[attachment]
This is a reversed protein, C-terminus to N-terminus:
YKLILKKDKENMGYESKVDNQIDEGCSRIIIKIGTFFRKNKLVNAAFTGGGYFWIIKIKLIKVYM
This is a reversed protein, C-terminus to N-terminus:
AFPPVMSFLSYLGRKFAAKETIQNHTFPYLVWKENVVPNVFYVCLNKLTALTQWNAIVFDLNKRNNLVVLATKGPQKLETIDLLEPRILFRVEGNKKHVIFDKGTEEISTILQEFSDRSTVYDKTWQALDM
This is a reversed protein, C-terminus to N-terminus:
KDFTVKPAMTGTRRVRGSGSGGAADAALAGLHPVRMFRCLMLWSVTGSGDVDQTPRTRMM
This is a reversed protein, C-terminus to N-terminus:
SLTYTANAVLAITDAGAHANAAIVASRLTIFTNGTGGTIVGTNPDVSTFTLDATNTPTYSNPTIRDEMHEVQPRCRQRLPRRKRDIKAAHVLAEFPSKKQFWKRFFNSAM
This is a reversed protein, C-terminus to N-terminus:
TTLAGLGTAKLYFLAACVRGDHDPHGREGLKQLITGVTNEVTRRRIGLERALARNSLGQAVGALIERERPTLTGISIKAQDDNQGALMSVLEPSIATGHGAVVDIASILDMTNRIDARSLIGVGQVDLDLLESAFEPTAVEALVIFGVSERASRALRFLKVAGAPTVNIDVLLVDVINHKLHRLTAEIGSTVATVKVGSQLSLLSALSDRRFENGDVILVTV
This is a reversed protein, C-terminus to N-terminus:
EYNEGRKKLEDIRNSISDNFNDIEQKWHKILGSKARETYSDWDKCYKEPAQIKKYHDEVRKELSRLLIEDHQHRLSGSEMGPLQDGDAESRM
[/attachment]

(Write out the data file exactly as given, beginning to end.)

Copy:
This is a reversed protein, C-terminus to N-terminus:
YKLILKKDKENMGYESKVDNQIDEGCSRIIIKIGTFFRKNKLVNAAFTGGGYFWIIKIKLIKVYM
This is a reversed protein, C-terminus to N-terminus:
AFPPVMSFLSYLGRKFAAKETIQNHTFPYLVWKENVVPNVFYVCLNKLTALTQWNAIVFDLNKRNNLVVLATKGPQKLETIDLLEPRILFRVEGNKKHVIFDKGTEEISTILQEFSDRSTVYDKTWQALDM
This is a reversed protein, C-terminus to N-terminus:
KDFTVKPAMTGTRRVRGSGSGGAADAALAGLHPVRMFRCLMLWSVTGSGDVDQTPRTRMM
This is a reversed protein, C-terminus to N-terminus:
SLTYTANAVLAITDAGAHANAAIVASRLTIFTNGTGGTIVGTNPDVSTFTLDATNTPTYSNPTIRDEMHEVQPRCRQRLPRRKRDIKAAHVLAEFPSKKQFWKRFFNSAM
This is a reversed protein, C-terminus to N-terminus:
TTLAGLGTAKLYFLAACVRGDHDPHGREGLKQLITGVTNEVTRRRIGLERALARNSLGQAVGALIERERPTLTGISIKAQDDNQGALMSVLEPSIATGHGAVVDIASILDMTNRIDARSLIGVGQVDLDLLESAFEPTAVEALVIFGVSERASRALRFLKVAGAPTVNIDVLLVDVINHKLHRLTAEIGSTVATVKVGSQLSLLSALSDRRFENGDVILVTV
This is a reversed protein, C-terminus to N-terminus:
EYNEGRKKLEDIRNSISDNFNDIEQKWHKILGSKARETYSDWDKCYKEPAQIKKYHDEVRKELSRLLIEDHQHRLSGSEMGPLQDGDAESRM